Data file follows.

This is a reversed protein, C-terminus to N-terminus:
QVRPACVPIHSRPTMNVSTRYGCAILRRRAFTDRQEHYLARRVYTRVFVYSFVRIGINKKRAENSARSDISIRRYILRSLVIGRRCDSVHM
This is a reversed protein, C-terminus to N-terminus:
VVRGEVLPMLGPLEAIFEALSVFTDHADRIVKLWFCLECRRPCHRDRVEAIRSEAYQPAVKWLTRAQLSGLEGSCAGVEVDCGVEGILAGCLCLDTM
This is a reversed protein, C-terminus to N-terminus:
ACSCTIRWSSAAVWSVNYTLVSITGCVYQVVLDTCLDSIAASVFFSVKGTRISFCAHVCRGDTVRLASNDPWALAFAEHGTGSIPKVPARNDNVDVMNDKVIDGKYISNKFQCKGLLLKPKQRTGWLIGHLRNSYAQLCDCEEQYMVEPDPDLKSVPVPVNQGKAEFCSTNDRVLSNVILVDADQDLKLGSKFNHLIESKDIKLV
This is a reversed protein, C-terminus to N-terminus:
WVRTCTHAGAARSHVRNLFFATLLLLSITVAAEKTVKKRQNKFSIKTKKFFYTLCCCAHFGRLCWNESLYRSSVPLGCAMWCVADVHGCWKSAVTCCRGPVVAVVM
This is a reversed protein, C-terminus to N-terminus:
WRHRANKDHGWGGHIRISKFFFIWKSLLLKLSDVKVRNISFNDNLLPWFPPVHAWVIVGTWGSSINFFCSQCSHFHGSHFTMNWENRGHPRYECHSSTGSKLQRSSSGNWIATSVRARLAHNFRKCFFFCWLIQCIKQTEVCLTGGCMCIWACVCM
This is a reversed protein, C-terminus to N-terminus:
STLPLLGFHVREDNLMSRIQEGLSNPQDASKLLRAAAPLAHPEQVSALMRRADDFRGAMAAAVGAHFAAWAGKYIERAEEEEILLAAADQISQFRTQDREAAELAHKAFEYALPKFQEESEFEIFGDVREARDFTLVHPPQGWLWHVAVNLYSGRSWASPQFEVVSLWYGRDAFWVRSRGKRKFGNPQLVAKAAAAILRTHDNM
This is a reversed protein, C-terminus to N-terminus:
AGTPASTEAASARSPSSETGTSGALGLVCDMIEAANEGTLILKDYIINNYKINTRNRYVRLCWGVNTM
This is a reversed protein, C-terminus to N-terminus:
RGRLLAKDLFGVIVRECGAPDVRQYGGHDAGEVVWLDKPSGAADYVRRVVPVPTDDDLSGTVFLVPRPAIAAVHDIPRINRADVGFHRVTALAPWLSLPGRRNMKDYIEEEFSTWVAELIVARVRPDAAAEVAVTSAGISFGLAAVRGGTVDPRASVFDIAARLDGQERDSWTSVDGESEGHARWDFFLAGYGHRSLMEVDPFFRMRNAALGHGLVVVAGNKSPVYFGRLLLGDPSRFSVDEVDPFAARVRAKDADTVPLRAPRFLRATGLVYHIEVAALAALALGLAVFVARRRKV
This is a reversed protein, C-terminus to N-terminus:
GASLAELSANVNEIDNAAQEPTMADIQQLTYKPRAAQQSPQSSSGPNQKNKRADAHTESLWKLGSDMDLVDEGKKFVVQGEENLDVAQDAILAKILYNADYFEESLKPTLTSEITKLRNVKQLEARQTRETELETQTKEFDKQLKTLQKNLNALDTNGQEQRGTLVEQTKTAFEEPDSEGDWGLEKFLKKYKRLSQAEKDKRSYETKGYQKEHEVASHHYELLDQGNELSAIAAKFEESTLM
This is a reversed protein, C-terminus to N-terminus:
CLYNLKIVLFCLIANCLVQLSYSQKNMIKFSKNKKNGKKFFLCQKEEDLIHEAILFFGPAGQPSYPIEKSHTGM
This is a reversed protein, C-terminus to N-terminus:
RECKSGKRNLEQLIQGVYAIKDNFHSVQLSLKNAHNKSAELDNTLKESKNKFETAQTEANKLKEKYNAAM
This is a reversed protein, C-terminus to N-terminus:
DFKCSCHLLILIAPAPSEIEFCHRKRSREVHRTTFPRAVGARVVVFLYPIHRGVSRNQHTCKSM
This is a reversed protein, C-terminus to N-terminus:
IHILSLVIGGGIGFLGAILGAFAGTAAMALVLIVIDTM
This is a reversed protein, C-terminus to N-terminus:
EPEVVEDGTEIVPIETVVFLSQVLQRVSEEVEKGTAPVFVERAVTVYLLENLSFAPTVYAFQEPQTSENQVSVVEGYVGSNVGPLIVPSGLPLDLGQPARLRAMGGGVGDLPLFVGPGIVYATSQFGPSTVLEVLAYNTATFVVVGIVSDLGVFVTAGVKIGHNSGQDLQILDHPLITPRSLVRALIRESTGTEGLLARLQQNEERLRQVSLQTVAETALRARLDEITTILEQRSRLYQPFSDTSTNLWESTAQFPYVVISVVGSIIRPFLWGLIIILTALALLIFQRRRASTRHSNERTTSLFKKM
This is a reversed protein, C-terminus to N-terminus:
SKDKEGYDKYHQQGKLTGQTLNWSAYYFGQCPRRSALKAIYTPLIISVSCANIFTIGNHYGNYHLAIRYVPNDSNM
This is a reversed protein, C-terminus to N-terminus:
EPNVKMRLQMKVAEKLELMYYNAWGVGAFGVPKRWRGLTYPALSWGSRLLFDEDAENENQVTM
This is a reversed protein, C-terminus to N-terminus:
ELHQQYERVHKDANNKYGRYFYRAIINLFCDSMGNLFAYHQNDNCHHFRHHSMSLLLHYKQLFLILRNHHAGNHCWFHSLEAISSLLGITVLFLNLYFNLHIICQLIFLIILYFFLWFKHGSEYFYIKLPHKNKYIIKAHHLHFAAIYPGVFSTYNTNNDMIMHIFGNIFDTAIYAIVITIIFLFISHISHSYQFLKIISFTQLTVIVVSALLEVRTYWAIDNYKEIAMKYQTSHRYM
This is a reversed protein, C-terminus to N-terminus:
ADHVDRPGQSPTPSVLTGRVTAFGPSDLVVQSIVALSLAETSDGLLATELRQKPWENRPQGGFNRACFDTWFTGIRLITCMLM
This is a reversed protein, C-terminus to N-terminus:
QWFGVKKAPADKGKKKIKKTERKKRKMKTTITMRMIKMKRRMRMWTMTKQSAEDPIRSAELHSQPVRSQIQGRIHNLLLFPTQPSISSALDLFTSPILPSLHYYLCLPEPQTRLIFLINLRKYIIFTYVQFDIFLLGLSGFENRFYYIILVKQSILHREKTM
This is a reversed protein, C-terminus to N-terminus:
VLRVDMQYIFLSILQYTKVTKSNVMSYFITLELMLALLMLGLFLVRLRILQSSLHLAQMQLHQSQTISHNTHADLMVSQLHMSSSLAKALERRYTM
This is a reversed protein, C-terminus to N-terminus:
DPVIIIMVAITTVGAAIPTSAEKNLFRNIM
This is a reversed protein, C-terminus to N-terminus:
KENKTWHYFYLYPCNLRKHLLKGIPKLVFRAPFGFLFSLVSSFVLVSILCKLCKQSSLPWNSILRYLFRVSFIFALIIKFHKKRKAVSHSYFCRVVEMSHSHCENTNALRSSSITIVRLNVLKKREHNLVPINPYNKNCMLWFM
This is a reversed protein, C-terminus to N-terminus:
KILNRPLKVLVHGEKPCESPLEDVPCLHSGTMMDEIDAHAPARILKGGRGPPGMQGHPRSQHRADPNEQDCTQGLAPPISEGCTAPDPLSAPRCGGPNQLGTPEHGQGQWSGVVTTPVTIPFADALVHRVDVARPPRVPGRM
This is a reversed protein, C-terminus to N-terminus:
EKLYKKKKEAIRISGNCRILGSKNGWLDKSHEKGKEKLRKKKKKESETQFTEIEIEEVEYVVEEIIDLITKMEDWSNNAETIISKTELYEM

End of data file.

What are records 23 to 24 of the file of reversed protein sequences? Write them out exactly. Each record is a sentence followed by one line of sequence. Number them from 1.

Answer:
This is a reversed protein, C-terminus to N-terminus:
KILNRPLKVLVHGEKPCESPLEDVPCLHSGTMMDEIDAHAPARILKGGRGPPGMQGHPRSQHRADPNEQDCTQGLAPPISEGCTAPDPLSAPRCGGPNQLGTPEHGQGQWSGVVTTPVTIPFADALVHRVDVARPPRVPGRM
This is a reversed protein, C-terminus to N-terminus:
EKLYKKKKEAIRISGNCRILGSKNGWLDKSHEKGKEKLRKKKKKESETQFTEIEIEEVEYVVEEIIDLITKMEDWSNNAETIISKTELYEM